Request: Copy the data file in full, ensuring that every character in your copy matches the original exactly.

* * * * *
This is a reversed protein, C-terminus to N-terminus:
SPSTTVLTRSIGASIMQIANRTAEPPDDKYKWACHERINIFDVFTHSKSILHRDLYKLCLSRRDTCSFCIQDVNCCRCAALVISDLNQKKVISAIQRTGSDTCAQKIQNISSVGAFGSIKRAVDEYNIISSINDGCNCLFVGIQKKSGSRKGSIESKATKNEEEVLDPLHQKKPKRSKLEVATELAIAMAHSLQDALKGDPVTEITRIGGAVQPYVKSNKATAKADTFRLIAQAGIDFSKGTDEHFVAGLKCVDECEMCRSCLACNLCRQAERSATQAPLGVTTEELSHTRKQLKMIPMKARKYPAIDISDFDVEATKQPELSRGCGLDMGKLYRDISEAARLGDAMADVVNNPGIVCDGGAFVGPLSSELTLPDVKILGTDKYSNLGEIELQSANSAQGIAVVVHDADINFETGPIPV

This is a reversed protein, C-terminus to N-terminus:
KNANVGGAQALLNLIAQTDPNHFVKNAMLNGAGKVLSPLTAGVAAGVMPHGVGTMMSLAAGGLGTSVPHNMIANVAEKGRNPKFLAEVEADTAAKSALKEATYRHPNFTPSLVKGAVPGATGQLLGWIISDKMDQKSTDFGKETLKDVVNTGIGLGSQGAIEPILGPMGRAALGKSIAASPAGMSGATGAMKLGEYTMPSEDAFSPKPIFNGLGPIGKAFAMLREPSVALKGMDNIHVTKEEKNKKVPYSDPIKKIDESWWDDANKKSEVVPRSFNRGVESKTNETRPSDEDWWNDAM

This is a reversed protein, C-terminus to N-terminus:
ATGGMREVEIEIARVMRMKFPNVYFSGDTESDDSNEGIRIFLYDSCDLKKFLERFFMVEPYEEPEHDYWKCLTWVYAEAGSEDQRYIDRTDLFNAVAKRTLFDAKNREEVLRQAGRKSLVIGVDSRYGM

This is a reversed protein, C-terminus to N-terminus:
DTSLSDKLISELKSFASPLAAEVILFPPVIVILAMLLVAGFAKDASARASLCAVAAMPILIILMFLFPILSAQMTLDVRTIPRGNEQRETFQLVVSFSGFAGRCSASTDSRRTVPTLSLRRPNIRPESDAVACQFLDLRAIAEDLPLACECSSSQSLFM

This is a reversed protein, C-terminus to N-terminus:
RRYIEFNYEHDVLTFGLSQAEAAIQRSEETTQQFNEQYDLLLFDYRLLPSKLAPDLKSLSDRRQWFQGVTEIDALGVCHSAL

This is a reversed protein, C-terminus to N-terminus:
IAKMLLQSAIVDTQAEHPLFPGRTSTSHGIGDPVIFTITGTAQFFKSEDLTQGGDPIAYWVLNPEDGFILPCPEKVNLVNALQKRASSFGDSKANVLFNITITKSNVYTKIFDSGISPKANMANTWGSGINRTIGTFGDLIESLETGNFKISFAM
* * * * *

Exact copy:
This is a reversed protein, C-terminus to N-terminus:
SPSTTVLTRSIGASIMQIANRTAEPPDDKYKWACHERINIFDVFTHSKSILHRDLYKLCLSRRDTCSFCIQDVNCCRCAALVISDLNQKKVISAIQRTGSDTCAQKIQNISSVGAFGSIKRAVDEYNIISSINDGCNCLFVGIQKKSGSRKGSIESKATKNEEEVLDPLHQKKPKRSKLEVATELAIAMAHSLQDALKGDPVTEITRIGGAVQPYVKSNKATAKADTFRLIAQAGIDFSKGTDEHFVAGLKCVDECEMCRSCLACNLCRQAERSATQAPLGVTTEELSHTRKQLKMIPMKARKYPAIDISDFDVEATKQPELSRGCGLDMGKLYRDISEAARLGDAMADVVNNPGIVCDGGAFVGPLSSELTLPDVKILGTDKYSNLGEIELQSANSAQGIAVVVHDADINFETGPIPV

This is a reversed protein, C-terminus to N-terminus:
KNANVGGAQALLNLIAQTDPNHFVKNAMLNGAGKVLSPLTAGVAAGVMPHGVGTMMSLAAGGLGTSVPHNMIANVAEKGRNPKFLAEVEADTAAKSALKEATYRHPNFTPSLVKGAVPGATGQLLGWIISDKMDQKSTDFGKETLKDVVNTGIGLGSQGAIEPILGPMGRAALGKSIAASPAGMSGATGAMKLGEYTMPSEDAFSPKPIFNGLGPIGKAFAMLREPSVALKGMDNIHVTKEEKNKKVPYSDPIKKIDESWWDDANKKSEVVPRSFNRGVESKTNETRPSDEDWWNDAM

This is a reversed protein, C-terminus to N-terminus:
ATGGMREVEIEIARVMRMKFPNVYFSGDTESDDSNEGIRIFLYDSCDLKKFLERFFMVEPYEEPEHDYWKCLTWVYAEAGSEDQRYIDRTDLFNAVAKRTLFDAKNREEVLRQAGRKSLVIGVDSRYGM

This is a reversed protein, C-terminus to N-terminus:
DTSLSDKLISELKSFASPLAAEVILFPPVIVILAMLLVAGFAKDASARASLCAVAAMPILIILMFLFPILSAQMTLDVRTIPRGNEQRETFQLVVSFSGFAGRCSASTDSRRTVPTLSLRRPNIRPESDAVACQFLDLRAIAEDLPLACECSSSQSLFM

This is a reversed protein, C-terminus to N-terminus:
RRYIEFNYEHDVLTFGLSQAEAAIQRSEETTQQFNEQYDLLLFDYRLLPSKLAPDLKSLSDRRQWFQGVTEIDALGVCHSAL

This is a reversed protein, C-terminus to N-terminus:
IAKMLLQSAIVDTQAEHPLFPGRTSTSHGIGDPVIFTITGTAQFFKSEDLTQGGDPIAYWVLNPEDGFILPCPEKVNLVNALQKRASSFGDSKANVLFNITITKSNVYTKIFDSGISPKANMANTWGSGINRTIGTFGDLIESLETGNFKISFAM